State-of-the-art rare variant association testing methods aggregate the contribution of rare variants in biologically relevant genomic regions to boost statistical power. However, testing single genes separately does not consider the complex interaction landscape of genes, nor the downstream effects of non-synonymous variants on protein structure and function. Here we present the NETwork Propagation-based Assessment of Genetic Events (NETPAGE), an integrative approach aimed at investigating the biological pathways through which rare variation results in complex disease phenotypes. We applied NETPAGE to sporadic, late-onset Alzheimer's disease (AD), using whole-genome sequencing from the AD Neuroimaging Initiative (ADNI) cohort, as well as whole-exome sequencing from the AD Sequencing Project (ADSP). NETPAGE is based on network propagation, a framework that models information flow on a graph and simulates the percolation of genetic variation through tissue-specific gene interaction networks. The result of network propagation is a set of smoothed gene scores that can be tested for association with disease status through sparse regression. The application of NETPAGE to AD enabled the identification of a set of connected genes whose smoothed variation profile was robustly associated to case-control status, based on gene interactions in the hippocampus. Additionally, smoothed scores significantly correlated with risk of conversion to AD in Mild Cognitive Impairment (MCI) subjects. Lastly, we investigated tissue-specific transcriptional dysregulation of the core genes in two independent RNA-seq datasets, as well as significant enrichments in terms of gene sets with known connections to AD. We present a framework that enables enhanced genetic association testing for a wide range of traits, diseases, and sample sizes.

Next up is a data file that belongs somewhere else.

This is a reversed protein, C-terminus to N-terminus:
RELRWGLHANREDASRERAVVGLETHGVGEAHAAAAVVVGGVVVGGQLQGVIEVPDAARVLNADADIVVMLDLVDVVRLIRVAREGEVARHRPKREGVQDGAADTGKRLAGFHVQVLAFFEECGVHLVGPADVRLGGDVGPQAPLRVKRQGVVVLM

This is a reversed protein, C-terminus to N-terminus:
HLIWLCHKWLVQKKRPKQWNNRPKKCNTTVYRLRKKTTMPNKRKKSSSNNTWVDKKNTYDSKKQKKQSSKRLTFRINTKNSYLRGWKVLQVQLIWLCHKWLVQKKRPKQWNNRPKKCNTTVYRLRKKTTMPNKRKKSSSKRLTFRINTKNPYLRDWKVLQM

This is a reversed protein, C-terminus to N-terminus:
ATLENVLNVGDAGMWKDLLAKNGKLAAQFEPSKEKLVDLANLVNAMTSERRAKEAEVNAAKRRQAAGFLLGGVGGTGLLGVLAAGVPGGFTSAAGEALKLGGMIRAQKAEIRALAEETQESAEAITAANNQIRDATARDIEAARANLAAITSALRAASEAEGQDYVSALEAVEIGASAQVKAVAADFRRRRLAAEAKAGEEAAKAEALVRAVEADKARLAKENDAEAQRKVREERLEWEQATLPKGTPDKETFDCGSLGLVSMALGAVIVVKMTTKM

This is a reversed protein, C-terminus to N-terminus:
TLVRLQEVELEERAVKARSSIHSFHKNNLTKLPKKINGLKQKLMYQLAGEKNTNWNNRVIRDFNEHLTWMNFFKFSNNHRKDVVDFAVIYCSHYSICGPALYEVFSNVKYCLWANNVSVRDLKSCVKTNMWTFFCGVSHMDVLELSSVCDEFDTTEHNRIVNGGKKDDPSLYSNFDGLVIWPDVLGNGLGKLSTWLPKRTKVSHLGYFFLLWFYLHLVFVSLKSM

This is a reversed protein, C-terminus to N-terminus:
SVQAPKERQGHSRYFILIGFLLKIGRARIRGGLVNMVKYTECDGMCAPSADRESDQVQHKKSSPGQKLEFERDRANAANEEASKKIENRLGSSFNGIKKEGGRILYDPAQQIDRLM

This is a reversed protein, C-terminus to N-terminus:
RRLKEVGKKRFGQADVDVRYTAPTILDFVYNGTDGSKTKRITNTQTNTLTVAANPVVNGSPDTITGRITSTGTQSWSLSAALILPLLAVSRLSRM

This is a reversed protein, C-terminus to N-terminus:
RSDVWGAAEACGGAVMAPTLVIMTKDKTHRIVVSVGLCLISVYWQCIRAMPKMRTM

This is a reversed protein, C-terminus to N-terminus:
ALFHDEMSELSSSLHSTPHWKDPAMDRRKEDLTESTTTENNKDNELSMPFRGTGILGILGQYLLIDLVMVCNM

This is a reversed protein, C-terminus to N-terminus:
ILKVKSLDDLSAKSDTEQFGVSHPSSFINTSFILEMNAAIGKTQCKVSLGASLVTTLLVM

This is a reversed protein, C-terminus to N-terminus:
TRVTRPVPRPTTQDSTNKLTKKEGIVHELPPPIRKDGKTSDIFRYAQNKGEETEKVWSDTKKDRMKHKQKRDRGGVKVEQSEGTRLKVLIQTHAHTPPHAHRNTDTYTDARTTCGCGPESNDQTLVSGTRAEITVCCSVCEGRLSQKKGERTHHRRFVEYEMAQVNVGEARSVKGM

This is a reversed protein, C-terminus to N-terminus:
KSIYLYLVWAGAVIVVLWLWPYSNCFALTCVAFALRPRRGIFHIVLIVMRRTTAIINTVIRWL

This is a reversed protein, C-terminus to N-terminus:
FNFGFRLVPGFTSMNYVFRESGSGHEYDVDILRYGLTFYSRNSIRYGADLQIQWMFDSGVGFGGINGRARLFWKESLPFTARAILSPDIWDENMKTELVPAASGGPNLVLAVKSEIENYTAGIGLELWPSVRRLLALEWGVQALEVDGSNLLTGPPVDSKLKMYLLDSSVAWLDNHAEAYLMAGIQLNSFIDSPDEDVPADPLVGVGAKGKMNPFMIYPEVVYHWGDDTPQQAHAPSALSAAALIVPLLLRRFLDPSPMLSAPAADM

View details for DOI 10.1371/journal.pcbi.1008517
View details for PubMedID 33411734